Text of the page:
I considered that the Valencian Juan Luis Vives had been "the most brilliant and balanced thinker of the Renaissance.", "the most complete and encyclopedic writer of that time". And he saw in Vives the most committed to the Europe of his time, who "contemplated Christ as the Teacher of peace, for those who listen to him and for those who do not listen to him, by his action in the depths of consciences".to the one who, moved by "for the love of concord of all the peoples of Europe", seeing it so divided, had addressed the emperor and the kings Henry VIII and Francis I, to remind them that their division facilitated Barbarossa's piracies and Turkish raids (Anthology of Castilian lyric Poets).
He coincided with another Spaniard, Jaume Balmes, the author of "Protestantism compared with Catholicism in its relations with European civilization." where the Catalan writer had openly disagreed with Guizot, the author of the "General history of civilization in Europe". For Guizot, Catholicism and Protestantism were on an equal footing, for they had played a similar role in the shaping of Europe; from his Calvinist viewpoint, Guizot believed that the Protestant Reformation had brought to Europe an expansive movement of reason and human freedom.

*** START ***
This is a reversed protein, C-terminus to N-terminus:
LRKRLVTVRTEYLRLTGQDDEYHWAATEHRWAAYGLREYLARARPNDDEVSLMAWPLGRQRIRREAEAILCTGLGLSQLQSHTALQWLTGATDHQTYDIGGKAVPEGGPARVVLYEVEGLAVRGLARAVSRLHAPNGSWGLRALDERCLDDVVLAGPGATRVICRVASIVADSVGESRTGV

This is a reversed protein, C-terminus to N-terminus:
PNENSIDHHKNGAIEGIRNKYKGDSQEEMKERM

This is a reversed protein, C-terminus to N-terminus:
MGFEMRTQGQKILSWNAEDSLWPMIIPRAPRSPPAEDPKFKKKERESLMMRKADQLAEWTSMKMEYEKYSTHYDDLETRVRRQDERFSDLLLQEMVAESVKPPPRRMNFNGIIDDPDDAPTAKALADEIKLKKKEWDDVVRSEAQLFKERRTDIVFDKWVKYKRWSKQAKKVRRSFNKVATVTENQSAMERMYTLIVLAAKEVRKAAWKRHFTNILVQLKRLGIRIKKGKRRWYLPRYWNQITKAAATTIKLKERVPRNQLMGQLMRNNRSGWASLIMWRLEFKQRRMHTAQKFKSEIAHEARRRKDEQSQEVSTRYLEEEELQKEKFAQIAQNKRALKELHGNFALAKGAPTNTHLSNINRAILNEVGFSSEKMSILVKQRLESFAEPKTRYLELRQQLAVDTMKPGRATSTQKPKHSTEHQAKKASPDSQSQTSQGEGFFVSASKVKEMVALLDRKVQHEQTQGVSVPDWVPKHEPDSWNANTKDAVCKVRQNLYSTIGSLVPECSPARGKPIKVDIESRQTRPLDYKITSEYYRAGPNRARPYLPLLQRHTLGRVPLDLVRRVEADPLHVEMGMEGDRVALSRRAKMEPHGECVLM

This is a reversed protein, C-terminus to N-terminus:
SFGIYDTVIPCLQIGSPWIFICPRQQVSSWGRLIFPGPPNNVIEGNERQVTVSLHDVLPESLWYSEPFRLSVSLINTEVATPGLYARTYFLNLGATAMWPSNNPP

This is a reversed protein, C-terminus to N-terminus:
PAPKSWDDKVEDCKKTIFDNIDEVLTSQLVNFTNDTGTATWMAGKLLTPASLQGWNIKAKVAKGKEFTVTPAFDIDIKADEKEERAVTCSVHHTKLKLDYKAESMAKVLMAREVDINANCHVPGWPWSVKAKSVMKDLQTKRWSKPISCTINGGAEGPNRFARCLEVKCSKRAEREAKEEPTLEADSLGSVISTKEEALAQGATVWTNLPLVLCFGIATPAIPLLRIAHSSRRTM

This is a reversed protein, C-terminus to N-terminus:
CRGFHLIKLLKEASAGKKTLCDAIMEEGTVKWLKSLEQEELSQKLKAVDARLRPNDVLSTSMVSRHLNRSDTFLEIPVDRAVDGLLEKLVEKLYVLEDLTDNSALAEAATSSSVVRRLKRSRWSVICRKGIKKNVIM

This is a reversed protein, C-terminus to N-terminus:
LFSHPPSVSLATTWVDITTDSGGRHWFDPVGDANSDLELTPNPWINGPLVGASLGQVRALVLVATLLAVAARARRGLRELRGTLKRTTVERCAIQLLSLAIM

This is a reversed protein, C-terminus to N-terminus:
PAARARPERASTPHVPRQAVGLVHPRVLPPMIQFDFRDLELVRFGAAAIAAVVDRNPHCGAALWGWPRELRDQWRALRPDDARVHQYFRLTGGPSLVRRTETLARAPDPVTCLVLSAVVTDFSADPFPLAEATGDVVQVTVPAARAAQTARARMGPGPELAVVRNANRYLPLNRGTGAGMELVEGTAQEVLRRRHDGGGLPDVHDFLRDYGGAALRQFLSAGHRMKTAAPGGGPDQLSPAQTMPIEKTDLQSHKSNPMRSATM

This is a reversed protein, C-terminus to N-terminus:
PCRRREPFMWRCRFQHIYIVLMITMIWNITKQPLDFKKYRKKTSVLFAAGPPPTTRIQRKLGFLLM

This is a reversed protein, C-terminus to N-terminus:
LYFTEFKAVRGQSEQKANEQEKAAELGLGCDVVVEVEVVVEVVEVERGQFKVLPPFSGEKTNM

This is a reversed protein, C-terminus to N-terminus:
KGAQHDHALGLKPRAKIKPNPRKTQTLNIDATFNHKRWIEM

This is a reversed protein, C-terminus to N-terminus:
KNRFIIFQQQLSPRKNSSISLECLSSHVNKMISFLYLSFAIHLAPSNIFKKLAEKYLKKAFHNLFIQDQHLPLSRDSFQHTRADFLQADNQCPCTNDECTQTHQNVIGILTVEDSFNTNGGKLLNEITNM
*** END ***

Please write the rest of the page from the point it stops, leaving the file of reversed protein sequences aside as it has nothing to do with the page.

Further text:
For his part, Menéndez Pelayo considered it proven by Balmes that the Reformation, initiated with the ideas of free examination, servo arbitrio and faith without works, had meant a deviation from the majestic path of European civilization: "... he proved it... beginning by analyzing the notion of individualism and the feeling of personal dignity, which Guizot considered characteristic of the barbarians, as if it were not a legitimate result of the great establishment, transformation and dignification of human nature, brought by Christianity." (Two words on the centenary of Balmes).
It was based on the assumption that "The ideal of a perfect and harmonious nationality is no more than a utopia... It is necessary to take nationalities as they have been made over the centuries, with unity in some things and variety in many others, and above all in the language". (Defense of the Spanish Literature Program). And of how the Spanish spirit, which had been emerging throughout the Reconquest, was "one in religious belief, divided in everything else, by race, by language, by customs, by privileges, by everything that can divide a people". (Entrance speech to the Royal Spanish Academy).